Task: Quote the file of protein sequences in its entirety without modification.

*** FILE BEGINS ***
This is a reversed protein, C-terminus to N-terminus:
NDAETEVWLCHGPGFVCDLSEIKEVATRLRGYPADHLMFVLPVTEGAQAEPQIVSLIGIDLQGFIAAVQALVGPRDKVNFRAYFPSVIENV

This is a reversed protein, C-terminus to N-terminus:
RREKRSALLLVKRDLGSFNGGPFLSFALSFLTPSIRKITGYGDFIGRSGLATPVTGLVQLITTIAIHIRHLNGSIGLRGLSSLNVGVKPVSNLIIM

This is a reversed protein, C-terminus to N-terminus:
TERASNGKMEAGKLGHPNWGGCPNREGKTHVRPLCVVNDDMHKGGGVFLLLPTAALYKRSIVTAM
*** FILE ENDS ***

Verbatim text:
This is a reversed protein, C-terminus to N-terminus:
NDAETEVWLCHGPGFVCDLSEIKEVATRLRGYPADHLMFVLPVTEGAQAEPQIVSLIGIDLQGFIAAVQALVGPRDKVNFRAYFPSVIENV

This is a reversed protein, C-terminus to N-terminus:
RREKRSALLLVKRDLGSFNGGPFLSFALSFLTPSIRKITGYGDFIGRSGLATPVTGLVQLITTIAIHIRHLNGSIGLRGLSSLNVGVKPVSNLIIM

This is a reversed protein, C-terminus to N-terminus:
TERASNGKMEAGKLGHPNWGGCPNREGKTHVRPLCVVNDDMHKGGGVFLLLPTAALYKRSIVTAM